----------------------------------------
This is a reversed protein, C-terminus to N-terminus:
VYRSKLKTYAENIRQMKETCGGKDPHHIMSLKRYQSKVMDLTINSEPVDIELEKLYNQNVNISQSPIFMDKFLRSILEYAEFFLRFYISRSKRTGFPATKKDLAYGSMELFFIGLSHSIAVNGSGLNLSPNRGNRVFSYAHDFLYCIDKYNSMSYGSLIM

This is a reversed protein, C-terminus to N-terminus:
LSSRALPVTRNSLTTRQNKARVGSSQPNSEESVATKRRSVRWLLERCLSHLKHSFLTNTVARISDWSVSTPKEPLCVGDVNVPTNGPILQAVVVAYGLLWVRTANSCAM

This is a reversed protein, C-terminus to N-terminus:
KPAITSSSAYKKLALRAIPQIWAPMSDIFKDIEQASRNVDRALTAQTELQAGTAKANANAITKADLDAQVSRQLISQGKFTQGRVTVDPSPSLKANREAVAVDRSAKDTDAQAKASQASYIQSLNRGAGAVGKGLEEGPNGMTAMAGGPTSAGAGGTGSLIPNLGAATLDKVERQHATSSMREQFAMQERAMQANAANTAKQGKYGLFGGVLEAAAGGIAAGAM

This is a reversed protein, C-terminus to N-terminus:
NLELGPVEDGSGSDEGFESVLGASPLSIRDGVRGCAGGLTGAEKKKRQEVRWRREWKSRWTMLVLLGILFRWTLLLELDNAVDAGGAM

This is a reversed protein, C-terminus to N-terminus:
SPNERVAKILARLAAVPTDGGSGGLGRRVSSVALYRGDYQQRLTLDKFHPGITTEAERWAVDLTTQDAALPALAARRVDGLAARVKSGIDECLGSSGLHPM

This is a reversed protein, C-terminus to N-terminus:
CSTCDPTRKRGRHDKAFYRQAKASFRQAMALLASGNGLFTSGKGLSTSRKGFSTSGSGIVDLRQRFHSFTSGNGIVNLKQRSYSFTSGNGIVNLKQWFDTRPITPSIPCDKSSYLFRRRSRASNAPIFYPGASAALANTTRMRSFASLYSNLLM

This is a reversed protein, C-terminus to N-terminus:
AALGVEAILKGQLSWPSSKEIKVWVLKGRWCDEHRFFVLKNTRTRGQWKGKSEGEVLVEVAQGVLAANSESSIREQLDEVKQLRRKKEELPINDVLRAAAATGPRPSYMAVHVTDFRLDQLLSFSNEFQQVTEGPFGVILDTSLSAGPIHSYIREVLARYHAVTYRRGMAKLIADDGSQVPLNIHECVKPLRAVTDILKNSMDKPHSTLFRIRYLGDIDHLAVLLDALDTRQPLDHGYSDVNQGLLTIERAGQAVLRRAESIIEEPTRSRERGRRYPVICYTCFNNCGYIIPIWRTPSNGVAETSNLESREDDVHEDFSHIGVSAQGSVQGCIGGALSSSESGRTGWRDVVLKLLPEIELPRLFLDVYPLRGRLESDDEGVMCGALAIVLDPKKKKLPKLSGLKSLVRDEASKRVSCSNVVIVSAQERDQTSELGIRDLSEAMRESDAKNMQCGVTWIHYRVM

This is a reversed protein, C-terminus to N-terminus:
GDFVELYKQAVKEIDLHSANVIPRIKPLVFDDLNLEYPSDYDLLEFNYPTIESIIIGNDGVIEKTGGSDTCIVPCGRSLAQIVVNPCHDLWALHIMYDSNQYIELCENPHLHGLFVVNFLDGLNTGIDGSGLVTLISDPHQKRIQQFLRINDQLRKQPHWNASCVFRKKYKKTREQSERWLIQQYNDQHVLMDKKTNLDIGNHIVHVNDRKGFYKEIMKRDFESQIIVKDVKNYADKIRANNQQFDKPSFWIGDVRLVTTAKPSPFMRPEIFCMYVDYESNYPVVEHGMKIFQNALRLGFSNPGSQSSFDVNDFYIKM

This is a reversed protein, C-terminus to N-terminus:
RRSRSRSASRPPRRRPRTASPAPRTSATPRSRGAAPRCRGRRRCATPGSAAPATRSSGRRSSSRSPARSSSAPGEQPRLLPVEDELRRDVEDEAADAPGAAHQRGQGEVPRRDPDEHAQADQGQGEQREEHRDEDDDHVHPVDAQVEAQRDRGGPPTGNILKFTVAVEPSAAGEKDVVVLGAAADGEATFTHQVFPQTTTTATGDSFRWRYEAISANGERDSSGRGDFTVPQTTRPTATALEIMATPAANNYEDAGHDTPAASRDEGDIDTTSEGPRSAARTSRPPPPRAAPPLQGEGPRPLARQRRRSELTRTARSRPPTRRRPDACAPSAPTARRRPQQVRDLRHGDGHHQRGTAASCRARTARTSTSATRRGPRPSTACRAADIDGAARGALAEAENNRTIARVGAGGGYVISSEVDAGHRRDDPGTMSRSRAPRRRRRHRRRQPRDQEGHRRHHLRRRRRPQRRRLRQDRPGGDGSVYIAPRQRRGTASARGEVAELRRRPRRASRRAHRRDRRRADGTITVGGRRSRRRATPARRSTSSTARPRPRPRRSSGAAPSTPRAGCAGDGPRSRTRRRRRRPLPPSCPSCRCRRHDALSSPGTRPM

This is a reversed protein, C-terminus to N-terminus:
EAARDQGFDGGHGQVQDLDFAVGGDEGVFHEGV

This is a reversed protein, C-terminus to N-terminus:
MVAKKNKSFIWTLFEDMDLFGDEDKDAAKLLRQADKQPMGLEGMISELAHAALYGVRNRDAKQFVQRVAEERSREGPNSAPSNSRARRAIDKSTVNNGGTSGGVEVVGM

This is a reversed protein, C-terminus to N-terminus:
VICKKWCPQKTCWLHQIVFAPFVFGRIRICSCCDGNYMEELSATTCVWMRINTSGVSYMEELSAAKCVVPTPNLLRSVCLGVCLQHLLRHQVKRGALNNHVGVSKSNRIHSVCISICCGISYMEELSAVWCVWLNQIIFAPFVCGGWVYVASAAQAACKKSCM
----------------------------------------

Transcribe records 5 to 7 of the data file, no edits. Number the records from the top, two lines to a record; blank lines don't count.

This is a reversed protein, C-terminus to N-terminus:
SPNERVAKILARLAAVPTDGGSGGLGRRVSSVALYRGDYQQRLTLDKFHPGITTEAERWAVDLTTQDAALPALAARRVDGLAARVKSGIDECLGSSGLHPM

This is a reversed protein, C-terminus to N-terminus:
CSTCDPTRKRGRHDKAFYRQAKASFRQAMALLASGNGLFTSGKGLSTSRKGFSTSGSGIVDLRQRFHSFTSGNGIVNLKQRSYSFTSGNGIVNLKQWFDTRPITPSIPCDKSSYLFRRRSRASNAPIFYPGASAALANTTRMRSFASLYSNLLM

This is a reversed protein, C-terminus to N-terminus:
AALGVEAILKGQLSWPSSKEIKVWVLKGRWCDEHRFFVLKNTRTRGQWKGKSEGEVLVEVAQGVLAANSESSIREQLDEVKQLRRKKEELPINDVLRAAAATGPRPSYMAVHVTDFRLDQLLSFSNEFQQVTEGPFGVILDTSLSAGPIHSYIREVLARYHAVTYRRGMAKLIADDGSQVPLNIHECVKPLRAVTDILKNSMDKPHSTLFRIRYLGDIDHLAVLLDALDTRQPLDHGYSDVNQGLLTIERAGQAVLRRAESIIEEPTRSRERGRRYPVICYTCFNNCGYIIPIWRTPSNGVAETSNLESREDDVHEDFSHIGVSAQGSVQGCIGGALSSSESGRTGWRDVVLKLLPEIELPRLFLDVYPLRGRLESDDEGVMCGALAIVLDPKKKKLPKLSGLKSLVRDEASKRVSCSNVVIVSAQERDQTSELGIRDLSEAMRESDAKNMQCGVTWIHYRVM